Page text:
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Mercury + Sound = Kooky Mad Science Party

Now let's watch what happens when you take a blob of mercury and subject it to different audio frequencies. Spoiler alert: the mercury forms geometric shapes and appears to dance. This is slow-motion footage (with music added, not the tones the mercury is reacting to -- we'll get to those original tones in a moment):

Okay, so what happened there?! I spoke to photographer Nick Moore about how this was filmed. (My suspicion was that he might be building a T-1000.) He wrote:

The mercury is sitting in a concave plastic lens from an old projection TV (it was convenient), the lens is stuck to a 12inch speaker using Silly Putty to stop it from rattling around or bouncing.

The tone is a pure sine from an old signal generator (1960s) I believe it was between 10Hz and 120Hz. The higher the frequency the more nodes (bumps) appear on the mercury. They are actually 3 dimensional standing waves.

And here's the video in regular speed, with the original tones, so you can see how crazy this really is:

This phenomenon is part of a discipline called cymatics, the study of visible sound and vibration. According to Wikipedia, observations of these kinds of effects date back to Galileo and Hooke, among many others.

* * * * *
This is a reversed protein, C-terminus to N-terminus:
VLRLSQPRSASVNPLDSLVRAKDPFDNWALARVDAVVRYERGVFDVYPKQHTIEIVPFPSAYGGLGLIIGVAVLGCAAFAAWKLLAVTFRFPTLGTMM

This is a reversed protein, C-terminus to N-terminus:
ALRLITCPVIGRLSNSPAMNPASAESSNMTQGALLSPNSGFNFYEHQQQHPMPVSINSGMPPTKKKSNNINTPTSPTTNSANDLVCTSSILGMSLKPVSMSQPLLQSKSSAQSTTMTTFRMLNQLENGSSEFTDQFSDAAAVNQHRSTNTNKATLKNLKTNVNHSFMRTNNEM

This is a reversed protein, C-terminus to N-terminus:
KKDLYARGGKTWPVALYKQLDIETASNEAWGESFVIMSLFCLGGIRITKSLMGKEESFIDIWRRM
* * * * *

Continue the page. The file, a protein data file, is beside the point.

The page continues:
See also: Cymatics: Making Sound Visible, 600-Year-Old Music Found Encoded in Chapel Walls, and Burning Matches in Slo-Mo. I also recommend checking out Moore's YouTube channel for tons of great stuff like this.

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Belly Flop Physics 101: The Science Behind the Sting
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Belly flops are the least-dignified—yet most painful—way of making a serious splash at the pool. Rarely do they result in serious physical injury, but if you’re wondering why an elegant swan dive feels better for your body than falling stomach-first into the water, you can learn the laws of physics that turn your soft torso a tender pink by watching the SciShow’s video below.

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What's the Saltiest Water in the World?
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Saltwater is common around the world—indeed, salty oceans cover more than two-thirds of the globe. Typical saltwater found in our oceans is about 3.5% salt by weight. But in some areas, we find naturally occurring saltwater that's far saltier. The saltiest water yet discovered is more than 12 times saltier than typical seawater.

Gaet’ale is a pond in Ethiopia which currently holds the record as the most saline water body on Earth. The water in that pond is 43.3% dissolved solids by weight—most of that being salt. This kind of water is called hypersaline for its extreme salt concentration.

In the video below, Professor Martyn Poliakoff explains this natural phenomenon—why it's so salty, how the temperature of the pond affects its salinity, and even why this particular saltwater has a yellow tint. Enjoy:

For the paper Poliakoff describes, check out this abstract.

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